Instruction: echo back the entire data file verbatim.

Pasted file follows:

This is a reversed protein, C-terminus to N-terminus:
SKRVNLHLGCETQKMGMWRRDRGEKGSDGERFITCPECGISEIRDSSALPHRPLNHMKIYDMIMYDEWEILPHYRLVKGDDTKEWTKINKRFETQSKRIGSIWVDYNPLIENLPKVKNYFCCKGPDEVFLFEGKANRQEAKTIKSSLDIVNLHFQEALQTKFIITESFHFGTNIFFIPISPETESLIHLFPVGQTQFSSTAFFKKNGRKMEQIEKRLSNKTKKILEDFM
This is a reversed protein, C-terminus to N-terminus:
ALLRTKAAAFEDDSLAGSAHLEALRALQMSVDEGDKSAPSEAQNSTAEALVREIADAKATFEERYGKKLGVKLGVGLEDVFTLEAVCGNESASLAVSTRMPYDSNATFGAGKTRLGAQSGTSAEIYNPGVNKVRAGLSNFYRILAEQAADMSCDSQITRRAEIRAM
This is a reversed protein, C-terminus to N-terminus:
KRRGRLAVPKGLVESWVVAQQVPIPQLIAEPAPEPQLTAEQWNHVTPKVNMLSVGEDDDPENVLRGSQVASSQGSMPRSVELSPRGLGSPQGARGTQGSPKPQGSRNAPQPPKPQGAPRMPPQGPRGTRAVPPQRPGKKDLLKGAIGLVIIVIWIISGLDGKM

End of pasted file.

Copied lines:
This is a reversed protein, C-terminus to N-terminus:
SKRVNLHLGCETQKMGMWRRDRGEKGSDGERFITCPECGISEIRDSSALPHRPLNHMKIYDMIMYDEWEILPHYRLVKGDDTKEWTKINKRFETQSKRIGSIWVDYNPLIENLPKVKNYFCCKGPDEVFLFEGKANRQEAKTIKSSLDIVNLHFQEALQTKFIITESFHFGTNIFFIPISPETESLIHLFPVGQTQFSSTAFFKKNGRKMEQIEKRLSNKTKKILEDFM
This is a reversed protein, C-terminus to N-terminus:
ALLRTKAAAFEDDSLAGSAHLEALRALQMSVDEGDKSAPSEAQNSTAEALVREIADAKATFEERYGKKLGVKLGVGLEDVFTLEAVCGNESASLAVSTRMPYDSNATFGAGKTRLGAQSGTSAEIYNPGVNKVRAGLSNFYRILAEQAADMSCDSQITRRAEIRAM
This is a reversed protein, C-terminus to N-terminus:
KRRGRLAVPKGLVESWVVAQQVPIPQLIAEPAPEPQLTAEQWNHVTPKVNMLSVGEDDDPENVLRGSQVASSQGSMPRSVELSPRGLGSPQGARGTQGSPKPQGSRNAPQPPKPQGAPRMPPQGPRGTRAVPPQRPGKKDLLKGAIGLVIIVIWIISGLDGKM